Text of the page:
Relationship Between Physical Activity, Knee Muscle Strength, and Gait Performance in Persons With Late Effects of Polio

Academic Article

Abstract

  • Objective: To examine the relationship between physical activity (assessed subjectively and objectively), knee muscle strength, gait performance, age, gender, and body mass index (BMI) in persons with late effects of polio. Design: Cross-sectional. Setting: A university hospital outpatient clinic. Participants: Seventy-seven community-dwelling ambulant persons with late effects of polio (42 men and 35 women; mean age 67 years [standard deviation 6, range 54-80]). Main Outcome Measures: Physical activity was described by the Physical Activity and Disability Survey and by a pedometer (number of steps/day). Isokinetic concentric knee extensor and flexor muscle strength was measured at 60°/s. Gait performance was assessed by the Timed "Up and Go" test, the Comfortable Gait Speed and Fast Gait Speed tests, and the 6-Minute Walk test. Results: The Physical Activity and Disability Survey leisure subscale was significantly correlated with all knee muscle strength measurements (. P < .01), the Comfortable Gait Speed test (. P < .05), and the 6-Minute Walk test (. P < .05), and the number of steps per day was significantly correlated with all knee muscle strength measurements and all gait performance tests (. P < .01). In the linear regression analyses, knee muscle strength and gait performance explained 1% to 8% of the variance in the leisure subscale, and when the personal attributes (age, gender, and BMI) were added, they explained up to 14% of the variance. Knee muscle strength explained 16% and gait performance explained 15% to 31% of the variance in the number of steps per day, and when personal attributes (age, gender, and BMI) were added, they contributed at most an additional 3% of the variance. Conclusions: In ambulatory persons with late effects of polio, knee muscle strength and gait performance explain only a small portion of physical activity. Further studies are needed to increase our understanding of how other impairments, activity limitations, environmental factors, and personal factors are associated with physical activity in persons with late effects of polio.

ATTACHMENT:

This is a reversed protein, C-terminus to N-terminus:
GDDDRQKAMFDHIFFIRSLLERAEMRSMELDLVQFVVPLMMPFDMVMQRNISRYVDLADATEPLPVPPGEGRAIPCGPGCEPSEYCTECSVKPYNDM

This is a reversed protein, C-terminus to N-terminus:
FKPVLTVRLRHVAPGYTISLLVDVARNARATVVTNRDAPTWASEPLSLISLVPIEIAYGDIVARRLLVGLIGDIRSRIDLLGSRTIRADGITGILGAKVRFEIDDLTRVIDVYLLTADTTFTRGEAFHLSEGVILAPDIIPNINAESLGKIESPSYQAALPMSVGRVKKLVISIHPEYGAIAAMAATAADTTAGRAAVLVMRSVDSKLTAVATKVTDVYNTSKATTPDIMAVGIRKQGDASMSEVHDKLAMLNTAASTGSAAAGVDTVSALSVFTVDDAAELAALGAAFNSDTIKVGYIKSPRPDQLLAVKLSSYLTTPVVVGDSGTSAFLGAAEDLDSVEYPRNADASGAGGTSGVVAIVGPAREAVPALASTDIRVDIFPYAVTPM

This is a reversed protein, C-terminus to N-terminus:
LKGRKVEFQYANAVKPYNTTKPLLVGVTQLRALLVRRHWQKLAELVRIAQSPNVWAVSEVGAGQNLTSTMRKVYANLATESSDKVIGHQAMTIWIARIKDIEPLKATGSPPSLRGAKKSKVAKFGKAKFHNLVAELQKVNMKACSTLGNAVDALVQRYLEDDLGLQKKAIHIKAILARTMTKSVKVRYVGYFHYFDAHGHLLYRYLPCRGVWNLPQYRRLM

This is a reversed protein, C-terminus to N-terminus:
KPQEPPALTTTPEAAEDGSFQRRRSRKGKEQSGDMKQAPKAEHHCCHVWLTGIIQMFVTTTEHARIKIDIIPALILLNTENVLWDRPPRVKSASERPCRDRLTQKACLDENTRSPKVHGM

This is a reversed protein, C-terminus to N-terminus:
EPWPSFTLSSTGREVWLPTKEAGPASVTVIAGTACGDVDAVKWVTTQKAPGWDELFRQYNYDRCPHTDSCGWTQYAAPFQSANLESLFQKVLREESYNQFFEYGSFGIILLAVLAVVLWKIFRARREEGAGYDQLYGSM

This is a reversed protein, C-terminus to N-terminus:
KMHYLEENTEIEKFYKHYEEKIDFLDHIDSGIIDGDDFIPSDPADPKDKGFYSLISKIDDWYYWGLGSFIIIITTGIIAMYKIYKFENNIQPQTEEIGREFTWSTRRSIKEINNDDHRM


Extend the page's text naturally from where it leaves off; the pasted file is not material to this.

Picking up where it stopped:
• Authors

    Digital Object Identifier (doi)

    Author List

  • Winberg C; Flansbjer UB; Rimmer JH; Lexell J
  • Start Page

  • 236
  • End Page

  • 244
  • Volume

  • 7
  • Issue

  • 3